The Graduate Student Network offers students an opportunity to actively shape anthropology’s direction by working with the Center for a Public Anthropology to emphasize, encourage, and enhance anthropology’s ability to actively address public concerns. It draws together a network of committed graduate students to  help transform anthropology into a more socially accountable discipline that actively and effectively addresses critical social problems beyond the academy,  provide a community for discussing and publishing seminal works in public anthropology, and  insure the Center for a Public Anthropology sponsored projects are effectively carried out.
Each doctoral granting department will have at least one graduate student liaison who will work with student liaisons at other schools. Students will be selected based on [a] a willingness to volunteer for the position, [b] a statement in the submission form -- see the link below -- regarding why you are interested in the position along with [c] a follow-up conversation in which you can further explore what the position entails and whether your particpation makes sense for you as well as the Center.
Since the Network is new, it will obviously evolve with time and experience. But the basic advantages and responsibilities of the position are highlighted below.
ADVANTAGES OF THE POSITION
1. The liaison position offers graduate students an opportunity to actively shape anthropology's direction -- drawing anthropology and anthropologists to address the concerns of those beyond outside the academy, to serve the common good.
2. Publish on the public anthropology website (www.publicanthropology.org), a favorite piece dealing with public anthropology – either by you or someone else.
3. Place on the public anthropology website, your CV, goals and interests. This information will be searchable by fellow participants in the network so you can link up with other graduate students at other schools who share your interests.
4. The right to nominate and vote on the best article and book in public anthropology for that year. (The selection process will be limited to those participating in the Graduate Student Network.) The winning publications will be prominently displayed on the publicanthropology.org website.
5. Meeting at the AAA with prominent individuals involved with public anthropology – such as the Editors of the California Series in Public Anthropology Book Series (Paul Farmer, Nancy Scheper-Hughes, Philippe Bourgois, Carolyn Nordstrom, Alex Hinton, Naomi Schneider, and Rob Borofsky if and when they attend an AAA meeting)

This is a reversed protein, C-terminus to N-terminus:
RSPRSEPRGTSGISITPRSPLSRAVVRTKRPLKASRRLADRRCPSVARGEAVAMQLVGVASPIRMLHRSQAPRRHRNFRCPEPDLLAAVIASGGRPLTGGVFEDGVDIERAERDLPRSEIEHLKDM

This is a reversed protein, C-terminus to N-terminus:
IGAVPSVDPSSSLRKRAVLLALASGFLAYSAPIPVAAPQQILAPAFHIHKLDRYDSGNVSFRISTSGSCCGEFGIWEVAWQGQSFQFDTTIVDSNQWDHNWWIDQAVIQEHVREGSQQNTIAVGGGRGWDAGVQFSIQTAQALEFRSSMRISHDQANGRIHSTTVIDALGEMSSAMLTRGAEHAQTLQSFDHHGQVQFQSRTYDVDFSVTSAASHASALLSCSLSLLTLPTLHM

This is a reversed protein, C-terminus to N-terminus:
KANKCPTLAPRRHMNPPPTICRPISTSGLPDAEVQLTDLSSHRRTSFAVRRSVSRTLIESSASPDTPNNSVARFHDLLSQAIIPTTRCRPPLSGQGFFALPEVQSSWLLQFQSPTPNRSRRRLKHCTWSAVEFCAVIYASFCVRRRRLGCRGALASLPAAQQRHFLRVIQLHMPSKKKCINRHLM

6. A chance to gain career advice from the one or more of the faculty facilitators helping oversee the Graduate Student Network.
7. The normal 20% discount on UC Press books that occurs during November-December without having to attend the AAA meeting.
RESPONSIBILITIES OF THE POSITION
The position should take no more than an hour per week of a student's time and usually should take significantly less time.
1. Act as liaison between Center for a Public Anthropology and the student’s department. Briefly, the major projects sponsored by the Center for Fall 2009 will be: [a] the 2nd Annual California Series in Public Anthropology Book Competition (http://www.publicanthropology.org/PA-Competitions/2009-1.htm) [b] the 2nd Public Outreach Assessment (in which Graduate Departments are assessed in relation to one another regarding the public outreach of their programs and faculty), [c] the Public Anthropology Media Competition (in which a $10,000 prize will be awarded for the best media strategy for spending $30,000 /year for up to five years for the repatriation of Yanomami blood -- something all the parties concerned claim to want to do but that never seems to occur despite their expressed intentions), and [d] the Community Action Website (which draws students in introductory anthropology classes from across North America into actively addressing public problems through writing effective "Op-Ed" pieces for newspapers).
2. Provide interested faculty with information regarding these projects and forward question the graduate student liaison cannot answer on to the webmaster of publicanthropology.org (Rob Borofsky).
3. Confirm with the relevant individuals within a student's department as to the accuracy of the data on the publicanthropology.org website for the Public Outreach Assessment Project.
4. Insure that graduate students and faculty in their and related departments are aware of the California Series in Public Anthropology Competition (http://www.publicanthropology.org/PA-Competitions/2009-1.htm).
5. Let relevant faculty know about the Community Action Website (https://www.publicanthropology.net).
6. If a graduate student liaison wishes, she or he can also carry out a personal project, ideally involving other students, related to Public Anthropology. The graduate student liaison can also publish a description of the project and its results on the Graduate Student Network so other graduate students can learn about it.
IF YOU THINK YOU MIGHT BE INTERESTED IN PARTICIPATING IN THE GRADUATE STUDENT NETWORK, PLEASE CLICK ON THIS LINK